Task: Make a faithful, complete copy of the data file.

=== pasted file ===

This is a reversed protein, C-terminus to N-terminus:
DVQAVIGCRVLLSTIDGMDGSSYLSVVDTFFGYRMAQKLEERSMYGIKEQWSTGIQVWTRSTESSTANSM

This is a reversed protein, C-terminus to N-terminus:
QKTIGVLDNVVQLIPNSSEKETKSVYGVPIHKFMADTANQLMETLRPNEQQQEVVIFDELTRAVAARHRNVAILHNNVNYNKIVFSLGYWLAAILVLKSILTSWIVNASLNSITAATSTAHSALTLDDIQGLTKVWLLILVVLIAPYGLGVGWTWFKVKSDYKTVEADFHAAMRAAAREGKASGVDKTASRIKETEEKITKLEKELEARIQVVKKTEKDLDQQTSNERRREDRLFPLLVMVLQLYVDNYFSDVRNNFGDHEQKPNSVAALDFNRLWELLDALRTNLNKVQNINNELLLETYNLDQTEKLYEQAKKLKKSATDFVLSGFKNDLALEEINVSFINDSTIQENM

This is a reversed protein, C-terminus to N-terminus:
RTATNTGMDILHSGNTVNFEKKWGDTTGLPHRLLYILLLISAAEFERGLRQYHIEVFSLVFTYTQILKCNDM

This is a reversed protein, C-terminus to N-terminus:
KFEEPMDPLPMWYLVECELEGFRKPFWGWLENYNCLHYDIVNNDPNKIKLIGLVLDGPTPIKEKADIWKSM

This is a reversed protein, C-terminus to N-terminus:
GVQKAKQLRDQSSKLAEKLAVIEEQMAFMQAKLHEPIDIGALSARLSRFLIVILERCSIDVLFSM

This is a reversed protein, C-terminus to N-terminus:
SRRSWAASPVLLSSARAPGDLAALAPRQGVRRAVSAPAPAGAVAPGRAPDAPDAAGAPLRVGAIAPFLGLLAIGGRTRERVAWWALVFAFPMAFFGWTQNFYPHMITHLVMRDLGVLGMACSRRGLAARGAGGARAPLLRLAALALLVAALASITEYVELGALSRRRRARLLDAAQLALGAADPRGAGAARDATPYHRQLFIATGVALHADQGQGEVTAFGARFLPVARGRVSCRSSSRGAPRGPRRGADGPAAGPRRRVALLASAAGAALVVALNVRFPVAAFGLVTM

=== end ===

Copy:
This is a reversed protein, C-terminus to N-terminus:
DVQAVIGCRVLLSTIDGMDGSSYLSVVDTFFGYRMAQKLEERSMYGIKEQWSTGIQVWTRSTESSTANSM

This is a reversed protein, C-terminus to N-terminus:
QKTIGVLDNVVQLIPNSSEKETKSVYGVPIHKFMADTANQLMETLRPNEQQQEVVIFDELTRAVAARHRNVAILHNNVNYNKIVFSLGYWLAAILVLKSILTSWIVNASLNSITAATSTAHSALTLDDIQGLTKVWLLILVVLIAPYGLGVGWTWFKVKSDYKTVEADFHAAMRAAAREGKASGVDKTASRIKETEEKITKLEKELEARIQVVKKTEKDLDQQTSNERRREDRLFPLLVMVLQLYVDNYFSDVRNNFGDHEQKPNSVAALDFNRLWELLDALRTNLNKVQNINNELLLETYNLDQTEKLYEQAKKLKKSATDFVLSGFKNDLALEEINVSFINDSTIQENM

This is a reversed protein, C-terminus to N-terminus:
RTATNTGMDILHSGNTVNFEKKWGDTTGLPHRLLYILLLISAAEFERGLRQYHIEVFSLVFTYTQILKCNDM

This is a reversed protein, C-terminus to N-terminus:
KFEEPMDPLPMWYLVECELEGFRKPFWGWLENYNCLHYDIVNNDPNKIKLIGLVLDGPTPIKEKADIWKSM

This is a reversed protein, C-terminus to N-terminus:
GVQKAKQLRDQSSKLAEKLAVIEEQMAFMQAKLHEPIDIGALSARLSRFLIVILERCSIDVLFSM

This is a reversed protein, C-terminus to N-terminus:
SRRSWAASPVLLSSARAPGDLAALAPRQGVRRAVSAPAPAGAVAPGRAPDAPDAAGAPLRVGAIAPFLGLLAIGGRTRERVAWWALVFAFPMAFFGWTQNFYPHMITHLVMRDLGVLGMACSRRGLAARGAGGARAPLLRLAALALLVAALASITEYVELGALSRRRRARLLDAAQLALGAADPRGAGAARDATPYHRQLFIATGVALHADQGQGEVTAFGARFLPVARGRVSCRSSSRGAPRGPRRGADGPAAGPRRRVALLASAAGAALVVALNVRFPVAAFGLVTM